My Sister's Keeper

Okay, I finished it.

My Sister's Keeper is a wonderful hack book. My face is still wet from the tears I cried. My heart broke as I read. Jodi Picoult does an amazing thing, she gives you the climax and then turns the book on its heels in the denouement. But, it's not enough.

My Sister's Keeper is the story of the Fitzgerald family. Specifically, about the Anna and Kate Fitzgerald. Anna is thirteen, genetically harvested by her parents to be a perfect donor match for her older sister, Kate. Kate is on the brink of death from a rare form of leukemia and has been since her diagnosis at the age of two, fourteen years prior. The family has asked Anna to donate yet another organ, this time a kidney, to save her sister. Anna hires attorney Campbell Alexander to fight for her medical emancipation.

The narrative jumps back and forth between characters, and for one character, time. This, and the positive reviews, was one of the initial reasons I wanted to read the book; however, the characters are not strong enough to speak in their own voices. Picoult's character switch made me think of Faulkner and wish I was reading him: his character differentiation is what Picoult strove for.

Picoult is clever. Her word choice is wonderful--she knows exactly what to say to punch the reader in the gut. Even during blatant and cliched situations, it's clear she understands empathy and knows how to evoke an emotional reaction.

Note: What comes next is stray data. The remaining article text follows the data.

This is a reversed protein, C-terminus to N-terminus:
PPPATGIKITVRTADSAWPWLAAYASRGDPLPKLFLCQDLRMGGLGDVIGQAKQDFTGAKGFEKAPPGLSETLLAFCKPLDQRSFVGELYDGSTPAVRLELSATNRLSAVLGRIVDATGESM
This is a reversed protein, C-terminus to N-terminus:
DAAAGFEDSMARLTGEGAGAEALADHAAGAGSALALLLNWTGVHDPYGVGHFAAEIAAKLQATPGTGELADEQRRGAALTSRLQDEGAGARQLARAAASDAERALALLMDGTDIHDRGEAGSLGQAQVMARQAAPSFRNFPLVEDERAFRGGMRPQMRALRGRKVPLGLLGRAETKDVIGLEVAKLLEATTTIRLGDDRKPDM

My Sister's Keeper does not quite fall into the light summer read category because the subject matter is heavy and Picoult does challenge you to think, even though you can see her challenges as clearly as if she wrote them in the margin. It's not literature, either. But it does take you through one family's heartbreak in a visceral way.


Currently Reading

Henry and Mudge In The Green Time, Cynthia Rylant, Pg. 12. Side note: this is one of books my nephew read to me. He read it to me on the train--about 6 pages. He's just graduated kindergarten. The book was a lot of fun and easy for a 6-year-old mind.

Winnie-The-Pooh, A. A. Milne, Pg. 90.

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